Turbulent flows the Ganga

 
Published: Tuesday 15 February 2005

-- Disputes Over the Ganga A look at potential Water Related Conflicts in South Asia by Panos South Asia, Kathmandu 2004

More than 60 years back, David Lilienthal -- the policy-maker known for directing operations that led to the construction of twelve dams in the Tennessee river valley, usa -- famously remarked, "A river has no politics." It was almost like asking people to have no politics. In his haste to propagate the hold of the Tennessee River Authority, Lilienthal had glossed over the fact that people have numerous uses for rivers. But perceptions such as his persist even today. The book under review brings this out cogently.

The collection, brought out by the Kathmandu-based Panos Institute, highlights a sorry paradox: people live in abject poverty around the Ganga basin even though the area abounds in natural resources. Disputes Over The Ganga also comes at an opportune time: the Indian government is going full steam with inter-linking rivers. The book shows how badly grounded the move is. For example, the government's contention that the Ganga has surplus waters is shown to be way off mark. Dinesh Kumar Mishra shows the fallacy of the oft-repeated argument that Bihar has surplus waters because it is flood-prone. Mishra uses government records to show that the flood-prone Khagaria region in the state had, in fact, drought in seven years between 1966-1987.

Not just national
The river linking plans are also no good when it comes to relations with our neighbours. The government does claim that the Indo-Bangladesh accord of 1996 has resolved matters relating to the exact definition of the Gangetic basin (whether Ganga constitutes a basin or the river should be seen as part of a continuum that includes the Brahmaputra or Meghna rivers), but New Delhi's intentions are suspected in Bangladesh even now -- river linking plans only aggravate bitterness. The Indian government's reticence to share data on flood forecasting has only compounded matters -- as Mustafa Kamal Majumder shows in the chapter on Bangladesh.

Chapters by Bidisha Malik and Jayanta Bandyopadhyay warn that a crisis at the Farakka barrage (in West Bengal) is imminent. They warn that the meandering river is likely to make the barrage redundant and bypass it at more than one location. At the meeting to launch the book, Bandyopadhyay argued that hydro-engineers in India have not faced open scientific scrutiny of their projects, so they continue to make costly mistakes even as their salaries go up -- and the economy of the basin goes down.

The book could have done with a more extensive discussion on management of transboundary rivers such as the Ganga. Ajay Dixit, Pradeep Adhikari and RR Thapa do note in the chapter on Nepal that, "The World Commission of Dams report, Dams and Development, introduces a new dimension to water governance, which is relevant to countries of the Ganga basin". But the contributors would have done better to have referred more extensively to the unique exercise that led to this seminal report. One of the seven priorities enunciated by that document is "sharing rivers for peace, development and security". But as Dixit, Adhikari and Thapa note, "Most so-called agreements in the Ganga basin are about mega-projects than about actual problem solving and making a difference in people's lives."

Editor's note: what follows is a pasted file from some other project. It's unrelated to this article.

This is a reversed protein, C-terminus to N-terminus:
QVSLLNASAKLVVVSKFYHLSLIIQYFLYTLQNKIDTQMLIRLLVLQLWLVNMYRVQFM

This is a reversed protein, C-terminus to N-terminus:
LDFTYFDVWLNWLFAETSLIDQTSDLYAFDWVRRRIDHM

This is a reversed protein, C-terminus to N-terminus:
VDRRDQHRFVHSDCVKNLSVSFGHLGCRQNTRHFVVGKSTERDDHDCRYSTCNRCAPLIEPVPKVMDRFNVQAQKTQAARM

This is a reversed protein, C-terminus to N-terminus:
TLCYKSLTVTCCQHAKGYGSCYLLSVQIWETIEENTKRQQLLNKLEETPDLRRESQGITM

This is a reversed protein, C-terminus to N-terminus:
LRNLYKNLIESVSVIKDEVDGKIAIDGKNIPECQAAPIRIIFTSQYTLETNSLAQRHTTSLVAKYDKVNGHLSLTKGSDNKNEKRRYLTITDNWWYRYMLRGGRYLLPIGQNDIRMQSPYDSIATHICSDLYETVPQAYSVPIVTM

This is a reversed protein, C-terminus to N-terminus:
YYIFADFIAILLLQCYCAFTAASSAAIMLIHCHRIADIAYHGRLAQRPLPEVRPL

What about disputes?
The collection also sheds little light on the disputes between the State and people in the Gangetic basin. It ignores that chances of such conflict have become rife with numerous hydro-engineering projects coming up on the basin. One hopes that when Panos revisits this area in future (as it has been doing over the last two years) it would give more importance to this issue.

The volume contains many maps, but this reviewer feels that it would have benefited with a map of important water resource structures of the basin. Besides, the book betrays signs of being hurriedly put together. For example, the table on sources of Delhi's water supply, on page 147, is incomplete: it does not mention the contribution of Bhakra to Delhi's water supply. Notwithstanding all this, Disputes Over The Ganga merits attention. That it has a Hindi, Nepalese and Bengali edition is all the more laudable.

Himanshu Thakkar is with the New Delhi-based, South Asia Network on Dams, Rivers and People

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